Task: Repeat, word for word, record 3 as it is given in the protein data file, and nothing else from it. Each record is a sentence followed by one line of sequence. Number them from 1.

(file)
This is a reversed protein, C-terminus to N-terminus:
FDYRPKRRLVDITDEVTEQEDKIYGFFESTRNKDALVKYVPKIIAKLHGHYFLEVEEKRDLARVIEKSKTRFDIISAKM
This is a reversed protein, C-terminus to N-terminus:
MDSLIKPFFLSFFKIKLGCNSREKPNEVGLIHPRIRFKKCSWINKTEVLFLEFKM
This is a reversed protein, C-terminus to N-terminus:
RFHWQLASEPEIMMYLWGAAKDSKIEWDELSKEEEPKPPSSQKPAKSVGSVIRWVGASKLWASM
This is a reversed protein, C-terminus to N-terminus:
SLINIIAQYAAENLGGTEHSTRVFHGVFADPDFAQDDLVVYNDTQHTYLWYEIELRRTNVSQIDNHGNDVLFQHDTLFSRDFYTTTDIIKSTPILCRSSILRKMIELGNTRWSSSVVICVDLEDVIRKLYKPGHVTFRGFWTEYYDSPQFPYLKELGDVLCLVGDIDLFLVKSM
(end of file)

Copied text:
This is a reversed protein, C-terminus to N-terminus:
RFHWQLASEPEIMMYLWGAAKDSKIEWDELSKEEEPKPPSSQKPAKSVGSVIRWVGASKLWASM